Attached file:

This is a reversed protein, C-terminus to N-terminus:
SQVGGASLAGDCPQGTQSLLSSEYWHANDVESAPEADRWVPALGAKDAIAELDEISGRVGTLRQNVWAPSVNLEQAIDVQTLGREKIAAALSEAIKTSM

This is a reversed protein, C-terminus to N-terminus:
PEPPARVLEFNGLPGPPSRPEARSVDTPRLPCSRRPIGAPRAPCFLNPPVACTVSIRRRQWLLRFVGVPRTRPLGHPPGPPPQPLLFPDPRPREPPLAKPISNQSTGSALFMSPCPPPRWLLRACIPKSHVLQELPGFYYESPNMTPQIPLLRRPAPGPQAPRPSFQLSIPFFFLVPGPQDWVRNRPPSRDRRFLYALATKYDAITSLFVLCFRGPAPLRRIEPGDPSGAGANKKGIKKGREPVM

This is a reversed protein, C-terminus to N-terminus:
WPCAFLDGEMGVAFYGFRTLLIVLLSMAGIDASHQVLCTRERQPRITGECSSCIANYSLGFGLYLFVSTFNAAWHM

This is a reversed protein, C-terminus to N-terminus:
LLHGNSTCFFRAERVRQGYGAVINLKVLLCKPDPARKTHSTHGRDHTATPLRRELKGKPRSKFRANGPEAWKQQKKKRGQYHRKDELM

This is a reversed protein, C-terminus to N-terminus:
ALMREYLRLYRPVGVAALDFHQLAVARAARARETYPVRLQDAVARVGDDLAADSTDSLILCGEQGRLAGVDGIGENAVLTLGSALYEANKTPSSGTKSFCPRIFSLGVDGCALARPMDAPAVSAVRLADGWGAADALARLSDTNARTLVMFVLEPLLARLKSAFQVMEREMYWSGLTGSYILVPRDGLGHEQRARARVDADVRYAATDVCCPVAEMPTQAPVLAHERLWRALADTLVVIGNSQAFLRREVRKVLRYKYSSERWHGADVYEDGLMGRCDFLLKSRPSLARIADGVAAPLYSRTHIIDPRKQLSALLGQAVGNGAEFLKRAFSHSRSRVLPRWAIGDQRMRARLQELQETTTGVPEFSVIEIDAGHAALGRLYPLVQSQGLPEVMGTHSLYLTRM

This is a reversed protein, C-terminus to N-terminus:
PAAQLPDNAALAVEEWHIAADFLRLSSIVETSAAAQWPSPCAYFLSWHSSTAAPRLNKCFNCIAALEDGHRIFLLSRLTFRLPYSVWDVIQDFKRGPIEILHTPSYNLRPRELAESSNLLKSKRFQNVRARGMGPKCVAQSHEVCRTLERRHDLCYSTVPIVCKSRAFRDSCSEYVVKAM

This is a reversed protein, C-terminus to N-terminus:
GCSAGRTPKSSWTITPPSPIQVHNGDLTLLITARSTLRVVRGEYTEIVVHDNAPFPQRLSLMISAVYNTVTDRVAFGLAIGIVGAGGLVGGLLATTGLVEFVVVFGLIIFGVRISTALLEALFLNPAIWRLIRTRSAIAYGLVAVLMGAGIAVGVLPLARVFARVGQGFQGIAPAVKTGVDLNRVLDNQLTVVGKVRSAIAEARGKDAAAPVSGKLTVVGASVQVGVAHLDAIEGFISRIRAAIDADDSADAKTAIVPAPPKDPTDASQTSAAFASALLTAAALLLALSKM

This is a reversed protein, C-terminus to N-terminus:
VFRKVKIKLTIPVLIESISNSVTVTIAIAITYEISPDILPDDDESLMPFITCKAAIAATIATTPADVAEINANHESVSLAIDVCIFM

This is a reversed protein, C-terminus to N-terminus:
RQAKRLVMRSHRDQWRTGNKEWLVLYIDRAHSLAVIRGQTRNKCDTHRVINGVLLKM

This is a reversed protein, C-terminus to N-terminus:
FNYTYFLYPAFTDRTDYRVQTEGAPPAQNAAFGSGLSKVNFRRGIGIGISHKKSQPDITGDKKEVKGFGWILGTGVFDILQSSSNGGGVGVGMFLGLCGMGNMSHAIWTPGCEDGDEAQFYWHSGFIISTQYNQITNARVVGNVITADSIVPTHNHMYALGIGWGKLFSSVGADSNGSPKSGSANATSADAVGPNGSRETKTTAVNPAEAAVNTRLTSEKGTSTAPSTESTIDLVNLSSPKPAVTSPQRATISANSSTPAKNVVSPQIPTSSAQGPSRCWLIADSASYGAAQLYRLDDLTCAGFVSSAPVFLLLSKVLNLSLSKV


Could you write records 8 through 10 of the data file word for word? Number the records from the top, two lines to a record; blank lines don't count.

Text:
This is a reversed protein, C-terminus to N-terminus:
VFRKVKIKLTIPVLIESISNSVTVTIAIAITYEISPDILPDDDESLMPFITCKAAIAATIATTPADVAEINANHESVSLAIDVCIFM

This is a reversed protein, C-terminus to N-terminus:
RQAKRLVMRSHRDQWRTGNKEWLVLYIDRAHSLAVIRGQTRNKCDTHRVINGVLLKM

This is a reversed protein, C-terminus to N-terminus:
FNYTYFLYPAFTDRTDYRVQTEGAPPAQNAAFGSGLSKVNFRRGIGIGISHKKSQPDITGDKKEVKGFGWILGTGVFDILQSSSNGGGVGVGMFLGLCGMGNMSHAIWTPGCEDGDEAQFYWHSGFIISTQYNQITNARVVGNVITADSIVPTHNHMYALGIGWGKLFSSVGADSNGSPKSGSANATSADAVGPNGSRETKTTAVNPAEAAVNTRLTSEKGTSTAPSTESTIDLVNLSSPKPAVTSPQRATISANSSTPAKNVVSPQIPTSSAQGPSRCWLIADSASYGAAQLYRLDDLTCAGFVSSAPVFLLLSKVLNLSLSKV